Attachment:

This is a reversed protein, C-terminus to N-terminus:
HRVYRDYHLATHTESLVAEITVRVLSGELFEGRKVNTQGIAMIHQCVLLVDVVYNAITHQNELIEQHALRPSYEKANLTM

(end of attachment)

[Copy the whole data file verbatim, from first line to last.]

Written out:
This is a reversed protein, C-terminus to N-terminus:
HRVYRDYHLATHTESLVAEITVRVLSGELFEGRKVNTQGIAMIHQCVLLVDVVYNAITHQNELIEQHALRPSYEKANLTM